I'll probably sound like nothing is good enough for me... but this is too drily stored for me. However, a lot of original character is still present. The material is obviously not bad (it would not get to the current stage otherwise). It is just not interesting enough. Yet... The price is very low for tea of such age. Since my experience with such a dry tea is very limited, I am unable of telling whether this is really 99 tea or younger.

2002 Gedeng Chawang Yuan
Although also a bit wetter than I'd prefer, shicang is not overwhelming, from 3rd or so brew, the tea is rather interesting and pleasant. Easily drinkable, nice enough mouthfeel.

čtvrtek 5. ledna 2012

2005 Menghai Gu Cha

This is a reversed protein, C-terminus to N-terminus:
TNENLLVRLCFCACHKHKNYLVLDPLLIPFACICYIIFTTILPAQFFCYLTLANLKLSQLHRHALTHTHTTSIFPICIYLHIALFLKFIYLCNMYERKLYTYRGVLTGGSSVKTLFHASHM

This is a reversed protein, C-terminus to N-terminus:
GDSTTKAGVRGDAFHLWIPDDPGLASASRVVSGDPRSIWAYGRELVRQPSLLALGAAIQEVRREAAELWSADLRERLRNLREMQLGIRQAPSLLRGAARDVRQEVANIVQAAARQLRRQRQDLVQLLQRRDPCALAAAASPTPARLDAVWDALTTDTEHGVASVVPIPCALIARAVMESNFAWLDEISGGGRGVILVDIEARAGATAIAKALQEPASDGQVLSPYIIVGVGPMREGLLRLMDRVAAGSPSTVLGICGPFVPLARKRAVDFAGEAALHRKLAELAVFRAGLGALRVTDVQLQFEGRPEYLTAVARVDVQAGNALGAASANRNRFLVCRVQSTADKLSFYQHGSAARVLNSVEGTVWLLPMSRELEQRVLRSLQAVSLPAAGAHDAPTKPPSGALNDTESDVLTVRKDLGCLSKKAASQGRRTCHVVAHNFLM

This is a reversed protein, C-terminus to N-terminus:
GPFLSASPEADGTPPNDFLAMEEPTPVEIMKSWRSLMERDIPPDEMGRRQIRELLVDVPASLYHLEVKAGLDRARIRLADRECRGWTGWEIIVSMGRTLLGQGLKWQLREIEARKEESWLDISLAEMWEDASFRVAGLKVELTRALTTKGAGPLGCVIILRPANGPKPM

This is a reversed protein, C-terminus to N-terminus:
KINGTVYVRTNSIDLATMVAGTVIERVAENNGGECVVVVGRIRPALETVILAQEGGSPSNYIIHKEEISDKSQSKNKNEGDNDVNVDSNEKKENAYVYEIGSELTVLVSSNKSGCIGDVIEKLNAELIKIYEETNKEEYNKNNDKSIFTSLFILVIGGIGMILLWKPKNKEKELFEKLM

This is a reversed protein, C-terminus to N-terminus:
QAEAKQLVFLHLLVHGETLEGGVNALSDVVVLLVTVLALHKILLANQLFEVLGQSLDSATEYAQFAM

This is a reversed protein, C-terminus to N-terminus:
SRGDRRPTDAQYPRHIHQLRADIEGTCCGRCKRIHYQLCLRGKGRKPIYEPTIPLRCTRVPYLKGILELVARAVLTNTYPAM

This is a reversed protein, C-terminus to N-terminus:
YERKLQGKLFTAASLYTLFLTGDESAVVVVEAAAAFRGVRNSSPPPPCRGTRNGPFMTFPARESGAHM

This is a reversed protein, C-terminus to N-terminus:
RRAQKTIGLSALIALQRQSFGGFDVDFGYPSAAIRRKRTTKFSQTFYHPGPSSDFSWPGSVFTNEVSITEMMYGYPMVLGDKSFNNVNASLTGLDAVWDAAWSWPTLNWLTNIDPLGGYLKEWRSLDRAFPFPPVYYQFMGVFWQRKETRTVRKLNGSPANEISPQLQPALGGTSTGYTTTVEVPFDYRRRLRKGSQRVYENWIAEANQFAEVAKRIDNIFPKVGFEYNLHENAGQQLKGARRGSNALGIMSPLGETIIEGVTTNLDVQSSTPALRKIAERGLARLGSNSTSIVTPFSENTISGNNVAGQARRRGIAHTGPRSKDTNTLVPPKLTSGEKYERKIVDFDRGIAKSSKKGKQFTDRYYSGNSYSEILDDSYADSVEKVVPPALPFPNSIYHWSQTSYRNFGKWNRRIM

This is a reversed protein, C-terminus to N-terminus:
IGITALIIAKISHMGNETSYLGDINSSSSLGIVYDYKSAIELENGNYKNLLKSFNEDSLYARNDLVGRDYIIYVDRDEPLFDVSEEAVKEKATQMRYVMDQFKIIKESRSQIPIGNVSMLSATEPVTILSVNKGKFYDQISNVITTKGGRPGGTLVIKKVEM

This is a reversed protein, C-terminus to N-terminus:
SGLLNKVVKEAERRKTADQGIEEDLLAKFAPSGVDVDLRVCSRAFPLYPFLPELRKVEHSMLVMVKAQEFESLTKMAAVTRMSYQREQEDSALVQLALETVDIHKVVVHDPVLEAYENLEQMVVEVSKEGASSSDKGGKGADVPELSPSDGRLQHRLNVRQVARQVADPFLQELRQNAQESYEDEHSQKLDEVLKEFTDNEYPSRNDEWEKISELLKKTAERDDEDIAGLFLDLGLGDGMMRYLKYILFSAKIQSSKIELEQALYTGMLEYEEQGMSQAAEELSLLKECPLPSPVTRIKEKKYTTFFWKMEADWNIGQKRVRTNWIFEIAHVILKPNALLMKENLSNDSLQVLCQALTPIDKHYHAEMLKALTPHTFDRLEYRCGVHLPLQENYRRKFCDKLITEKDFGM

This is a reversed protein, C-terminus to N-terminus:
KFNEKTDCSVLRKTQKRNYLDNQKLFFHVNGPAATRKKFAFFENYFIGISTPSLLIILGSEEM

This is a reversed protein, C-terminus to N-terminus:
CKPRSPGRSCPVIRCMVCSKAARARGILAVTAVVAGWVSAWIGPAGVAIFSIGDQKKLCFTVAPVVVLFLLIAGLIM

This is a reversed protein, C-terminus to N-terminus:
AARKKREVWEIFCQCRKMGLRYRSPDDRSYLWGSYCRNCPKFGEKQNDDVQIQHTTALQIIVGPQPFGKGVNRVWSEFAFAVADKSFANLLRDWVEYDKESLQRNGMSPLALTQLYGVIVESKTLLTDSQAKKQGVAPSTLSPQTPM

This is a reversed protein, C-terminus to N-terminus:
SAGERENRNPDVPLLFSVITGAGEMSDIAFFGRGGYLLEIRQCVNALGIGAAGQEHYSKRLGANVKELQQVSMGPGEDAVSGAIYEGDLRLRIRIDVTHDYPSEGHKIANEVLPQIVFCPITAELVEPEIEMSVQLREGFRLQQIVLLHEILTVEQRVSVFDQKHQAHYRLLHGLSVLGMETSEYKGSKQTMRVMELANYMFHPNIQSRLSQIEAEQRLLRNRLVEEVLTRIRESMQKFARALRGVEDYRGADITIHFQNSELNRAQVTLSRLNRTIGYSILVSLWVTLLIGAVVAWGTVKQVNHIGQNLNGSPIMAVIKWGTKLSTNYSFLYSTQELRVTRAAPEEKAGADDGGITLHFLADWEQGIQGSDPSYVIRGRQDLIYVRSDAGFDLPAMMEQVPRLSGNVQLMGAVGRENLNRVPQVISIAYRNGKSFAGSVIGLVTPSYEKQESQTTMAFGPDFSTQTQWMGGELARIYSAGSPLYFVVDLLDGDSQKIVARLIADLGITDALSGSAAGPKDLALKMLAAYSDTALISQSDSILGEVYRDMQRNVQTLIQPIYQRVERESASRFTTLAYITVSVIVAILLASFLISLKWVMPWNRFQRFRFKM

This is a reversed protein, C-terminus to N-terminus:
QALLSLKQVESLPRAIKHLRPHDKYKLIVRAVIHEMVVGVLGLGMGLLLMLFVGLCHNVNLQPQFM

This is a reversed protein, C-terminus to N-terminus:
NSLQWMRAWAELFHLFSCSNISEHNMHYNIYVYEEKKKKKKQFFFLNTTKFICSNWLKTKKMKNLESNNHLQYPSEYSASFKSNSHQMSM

Another pleasant surprise from Chawangshop. Now, I wouldn't like to give the impression that everything I've had from Chawang is great - some older teas were a bit too wet to my taste. Some were not that interesting. Nevertheless, many of them are very good. This one is available at:

This cake is interesting in three ways:
a) It is a blend. A very well harmonized blend. It seems to me that a lot of fancy new production is single-mountain. Although I enjoy drinking these single-area cakes to find out about tastes of various regions, they mostly have weaknesses - and good blends are able to fix these.
b) It is Kunming-stored, yet nicely aging. Certain Kunming stored teas were too dry. This one is very nice.
c) It is very cheap ($14 per 400g cake).

Let's start with dry leaves and liquor:

It was rather a dark day. The liquor is very pleasant, honey-like colored, has a good spark.